Thomas Cole's the Course of Empire Series represents the newly developed country of America's idea of being a "New Rome" as the Federalists called it. Cole wanted to depict the stages of which an idealized society is formed, from its natural beginnings, to the introduction of man and finally the destruction and turmoil that man causes. The main focus of the collection artworks is the landscape. In each piece the landscape remains the same, enduring the advances as well as the damages inflicted upon it by man. .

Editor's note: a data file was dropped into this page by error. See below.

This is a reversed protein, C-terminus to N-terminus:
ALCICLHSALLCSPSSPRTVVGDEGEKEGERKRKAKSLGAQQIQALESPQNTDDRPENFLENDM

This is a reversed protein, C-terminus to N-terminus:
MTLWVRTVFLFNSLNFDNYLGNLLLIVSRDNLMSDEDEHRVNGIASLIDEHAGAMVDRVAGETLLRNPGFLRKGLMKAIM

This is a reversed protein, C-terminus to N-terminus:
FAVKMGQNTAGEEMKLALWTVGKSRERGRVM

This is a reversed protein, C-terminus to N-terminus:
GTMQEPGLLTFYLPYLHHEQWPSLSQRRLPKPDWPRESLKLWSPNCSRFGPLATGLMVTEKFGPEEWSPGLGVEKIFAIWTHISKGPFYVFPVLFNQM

In the painting The Savage State, the first in the series, depicts nature at its best, inhabited by only a few natives, living from the earth, not building upon it. The second painting The Arcadian or Pastoral State, indicates a change in the society itself. The first painting depicts a native hunting and gathering, not necessarily a "Native American", Cole did not want to center his painting on the idea that this scenario could only happen in America. The second painting however, depicts the raising of cattle and crop, indicating a more permanent way of life, hence a more permanent settlement. Another factor leading us to believe that is a permanent settlement is the amount of building and architecture upon the land, as well as the technology, found in the building of a long boat on the shores of this colony, and the incorporation of the arts in the form of flute playing and dancing. Cole believes this to be the idyllic state, when all human activity is in tune with nature. However, this state of harmony and intertwining with the earth cannot last. In the third painting, Consumption, Cole's landscape is burdened with luxurious architecture and glorified people, no longer the agrarian society as seen in the last two paintings. The painting itself has also changed, Cole's use of earthy, down played tones of the Arcadian State have now become more luminous, almost gilded tones in Consumption, but "All that's gilded is not gold", Mark Twain.